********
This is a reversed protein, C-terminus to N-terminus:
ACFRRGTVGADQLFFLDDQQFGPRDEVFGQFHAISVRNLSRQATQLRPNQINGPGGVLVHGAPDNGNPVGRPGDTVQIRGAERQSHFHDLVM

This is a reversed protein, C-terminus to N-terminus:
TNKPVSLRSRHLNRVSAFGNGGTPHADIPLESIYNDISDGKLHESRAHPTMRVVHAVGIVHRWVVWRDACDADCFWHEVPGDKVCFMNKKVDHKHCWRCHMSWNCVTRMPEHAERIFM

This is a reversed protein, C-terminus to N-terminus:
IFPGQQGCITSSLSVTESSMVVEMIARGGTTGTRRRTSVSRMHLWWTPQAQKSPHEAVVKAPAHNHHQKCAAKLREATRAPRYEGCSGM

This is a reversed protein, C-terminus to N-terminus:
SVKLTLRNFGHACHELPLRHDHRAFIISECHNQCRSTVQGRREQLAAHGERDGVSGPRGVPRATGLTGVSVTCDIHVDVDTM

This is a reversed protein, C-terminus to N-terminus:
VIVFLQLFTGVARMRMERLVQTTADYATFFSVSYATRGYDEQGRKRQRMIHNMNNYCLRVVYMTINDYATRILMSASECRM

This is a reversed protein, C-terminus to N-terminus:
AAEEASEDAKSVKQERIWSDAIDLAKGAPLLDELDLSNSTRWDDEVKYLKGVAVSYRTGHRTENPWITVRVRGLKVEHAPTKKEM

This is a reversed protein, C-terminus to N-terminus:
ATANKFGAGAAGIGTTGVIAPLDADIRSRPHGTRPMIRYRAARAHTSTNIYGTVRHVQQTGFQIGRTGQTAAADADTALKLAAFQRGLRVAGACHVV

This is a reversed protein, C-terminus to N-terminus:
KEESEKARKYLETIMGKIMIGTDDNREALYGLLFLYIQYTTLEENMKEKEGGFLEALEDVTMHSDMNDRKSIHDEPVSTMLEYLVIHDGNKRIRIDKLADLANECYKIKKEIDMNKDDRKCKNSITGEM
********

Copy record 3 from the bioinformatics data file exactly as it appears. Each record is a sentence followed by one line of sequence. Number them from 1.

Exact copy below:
This is a reversed protein, C-terminus to N-terminus:
IFPGQQGCITSSLSVTESSMVVEMIARGGTTGTRRRTSVSRMHLWWTPQAQKSPHEAVVKAPAHNHHQKCAAKLREATRAPRYEGCSGM